Creating a culture of mentoring can realize benefits for employees and the organization by supporting career optimism, engagement and retention of the newest entrants to the workforce. Using evidence based mentoring practices can increase rates of mentoring activities and yield quantifiable benefits for individuals and the organization.
Six mentoring evidence based practices lead to quantifiable benefits that include feeling valued, career optimism, competence, professional growth, security, and leadership readiness. Findings from a pilot mentoring program with pediatric nurses have spurred further study on rates of mentoring, knowledge of mentoring, and leadership practices that support a culture of mentoring. Plans are underway to replicate the pediatric nurse mentoring program for administrative professionals.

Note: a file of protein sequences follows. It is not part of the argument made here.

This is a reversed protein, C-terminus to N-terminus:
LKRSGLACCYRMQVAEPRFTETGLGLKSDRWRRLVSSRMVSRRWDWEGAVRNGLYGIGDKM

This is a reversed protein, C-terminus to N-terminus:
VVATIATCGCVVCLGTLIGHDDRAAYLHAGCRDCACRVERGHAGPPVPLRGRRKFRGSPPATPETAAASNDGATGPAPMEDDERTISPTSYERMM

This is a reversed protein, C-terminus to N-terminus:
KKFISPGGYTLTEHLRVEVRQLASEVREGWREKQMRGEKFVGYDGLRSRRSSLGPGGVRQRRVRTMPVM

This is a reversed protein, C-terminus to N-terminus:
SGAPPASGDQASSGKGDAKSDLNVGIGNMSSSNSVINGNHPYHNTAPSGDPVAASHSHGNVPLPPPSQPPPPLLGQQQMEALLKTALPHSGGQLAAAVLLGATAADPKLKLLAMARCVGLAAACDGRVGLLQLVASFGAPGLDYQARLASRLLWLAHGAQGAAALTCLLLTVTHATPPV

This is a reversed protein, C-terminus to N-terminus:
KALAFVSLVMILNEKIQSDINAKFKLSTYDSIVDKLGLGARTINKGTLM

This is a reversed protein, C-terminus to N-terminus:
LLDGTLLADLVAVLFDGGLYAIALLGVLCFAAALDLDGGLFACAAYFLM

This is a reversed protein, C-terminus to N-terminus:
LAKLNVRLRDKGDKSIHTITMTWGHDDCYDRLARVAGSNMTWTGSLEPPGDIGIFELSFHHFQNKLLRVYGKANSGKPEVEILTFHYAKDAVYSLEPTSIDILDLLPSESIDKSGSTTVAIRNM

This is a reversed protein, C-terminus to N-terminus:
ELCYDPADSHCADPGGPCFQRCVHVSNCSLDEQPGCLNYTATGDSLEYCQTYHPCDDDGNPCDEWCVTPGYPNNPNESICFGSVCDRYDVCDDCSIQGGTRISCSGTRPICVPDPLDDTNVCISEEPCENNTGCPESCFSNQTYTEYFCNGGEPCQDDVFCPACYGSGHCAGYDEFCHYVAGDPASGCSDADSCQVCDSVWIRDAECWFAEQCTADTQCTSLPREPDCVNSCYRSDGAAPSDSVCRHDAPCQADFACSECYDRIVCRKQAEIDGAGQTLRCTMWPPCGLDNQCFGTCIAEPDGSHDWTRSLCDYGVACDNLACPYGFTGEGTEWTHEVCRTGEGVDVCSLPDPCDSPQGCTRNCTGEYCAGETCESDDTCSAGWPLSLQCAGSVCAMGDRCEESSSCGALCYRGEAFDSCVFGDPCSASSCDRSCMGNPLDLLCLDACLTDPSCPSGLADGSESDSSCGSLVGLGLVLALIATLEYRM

- Mentoring begets mentoring. Individuals who have been mentored are more likely to mentor others.
- Formal structured programs and informal mentoring activities can lead to similar positive benefits.
- Mentoring knowledge and experience is varied among employees and leaders. Mentoring definitions provide a foundation for employees and leaders to understand what mentoring is and the practices that support a culture of mentoring.
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